Unfortunately, Texas doesn’t allow voters to collect petitions to put initiatives on the ballot. Only state lawmakers can initiate changes to the state’s marijuana policies. Who gets elected in November will be key to deciding when and if Texas enacts a medical cannabis law and stops criminalizing cannabis consumers.
So, please get educated and get voting!
Many thanks to Heather Fazio of Texans for Responsible Marijuana Policy, Texas NORML, and everyone else who worked on the voter guide!
Marijuana policy reform is on the move in Texas thanks to advocates throughout the state. Trained individuals sharing their experiences with lawmakers have brought about unprecedented progress at the Texas Capitol. Let’s keep up the momentum!
Texans for Responsible Marijuana Policy and MPP are hosting a series of events throughout the state to empower individuals who want to effectively advocate for sensible marijuana policies in Texas. We’ll be visiting a city near you — register now to secure your seat.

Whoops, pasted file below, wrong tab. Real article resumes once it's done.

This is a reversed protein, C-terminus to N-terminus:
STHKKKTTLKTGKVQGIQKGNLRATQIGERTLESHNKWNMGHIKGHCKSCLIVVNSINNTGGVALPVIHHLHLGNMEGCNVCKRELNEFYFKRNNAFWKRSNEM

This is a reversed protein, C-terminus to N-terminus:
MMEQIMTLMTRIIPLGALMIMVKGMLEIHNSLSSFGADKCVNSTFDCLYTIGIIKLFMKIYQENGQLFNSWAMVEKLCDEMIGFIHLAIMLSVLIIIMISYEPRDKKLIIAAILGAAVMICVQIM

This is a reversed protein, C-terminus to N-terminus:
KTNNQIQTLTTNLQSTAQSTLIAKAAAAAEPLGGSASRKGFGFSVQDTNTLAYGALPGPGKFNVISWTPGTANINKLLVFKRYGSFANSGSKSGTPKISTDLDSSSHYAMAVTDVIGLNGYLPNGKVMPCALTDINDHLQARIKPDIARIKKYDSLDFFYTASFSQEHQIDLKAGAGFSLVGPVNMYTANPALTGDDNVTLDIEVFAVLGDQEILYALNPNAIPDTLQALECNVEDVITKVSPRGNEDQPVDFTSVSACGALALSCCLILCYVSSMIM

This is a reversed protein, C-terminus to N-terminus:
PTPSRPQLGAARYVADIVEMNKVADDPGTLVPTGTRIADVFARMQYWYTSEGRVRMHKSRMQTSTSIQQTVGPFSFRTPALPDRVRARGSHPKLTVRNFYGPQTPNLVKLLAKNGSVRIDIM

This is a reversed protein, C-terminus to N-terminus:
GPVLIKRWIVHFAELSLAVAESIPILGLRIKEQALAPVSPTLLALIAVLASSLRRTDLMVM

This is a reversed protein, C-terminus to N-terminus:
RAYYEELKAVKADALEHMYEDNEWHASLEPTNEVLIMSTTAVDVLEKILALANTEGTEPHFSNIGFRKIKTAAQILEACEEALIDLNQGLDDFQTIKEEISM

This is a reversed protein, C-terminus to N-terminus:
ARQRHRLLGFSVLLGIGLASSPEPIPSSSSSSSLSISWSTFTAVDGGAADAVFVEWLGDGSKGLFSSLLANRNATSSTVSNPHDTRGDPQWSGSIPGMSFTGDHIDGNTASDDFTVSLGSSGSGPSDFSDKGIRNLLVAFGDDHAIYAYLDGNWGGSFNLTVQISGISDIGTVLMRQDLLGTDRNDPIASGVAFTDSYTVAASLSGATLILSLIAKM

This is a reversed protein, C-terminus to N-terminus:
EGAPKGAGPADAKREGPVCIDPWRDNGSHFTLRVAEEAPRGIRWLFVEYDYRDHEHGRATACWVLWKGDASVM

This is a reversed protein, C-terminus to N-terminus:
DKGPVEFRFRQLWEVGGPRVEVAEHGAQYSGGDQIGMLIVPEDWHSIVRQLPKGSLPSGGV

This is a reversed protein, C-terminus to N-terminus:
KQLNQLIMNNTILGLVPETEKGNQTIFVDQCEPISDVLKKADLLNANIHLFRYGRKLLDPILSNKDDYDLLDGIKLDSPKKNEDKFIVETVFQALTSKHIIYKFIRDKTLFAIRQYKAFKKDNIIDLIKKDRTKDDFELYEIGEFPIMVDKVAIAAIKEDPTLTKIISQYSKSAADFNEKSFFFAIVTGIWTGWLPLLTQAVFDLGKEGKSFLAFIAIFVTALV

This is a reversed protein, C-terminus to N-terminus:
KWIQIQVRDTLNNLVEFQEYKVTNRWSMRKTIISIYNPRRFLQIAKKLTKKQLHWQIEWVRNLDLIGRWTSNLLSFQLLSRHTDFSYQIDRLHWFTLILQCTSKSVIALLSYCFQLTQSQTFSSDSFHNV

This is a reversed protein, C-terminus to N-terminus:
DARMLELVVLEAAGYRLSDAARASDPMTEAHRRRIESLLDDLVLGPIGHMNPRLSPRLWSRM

These hands-on workshops will provide an opportunity to:
- review the political process and learn how you fit in;
- identify effective arguments for discussing marijuana law reform; and
- craft your personal message to lawmakers.
Once you’ve registered, please share this email with others who are interested in advancing liberty by reforming Texas’ unreasonable marijuana laws. You can also follow the workshop series’ live updates on our event page.
On Friday, Dallas — Texas’ third largest city — implemented a policy that instructs police officers to issue citations and a summons to appear in court, rather than arresting those found in possession of marijuana. This new policy will spare people an initial trip to jail, which is a step in the right direction. However, individuals still face all the same criminal penalties, including up to six months in jail, up to $2,000 in fines, and a lasting criminal record.
In Texas, a criminal record carries the following collateral consequences: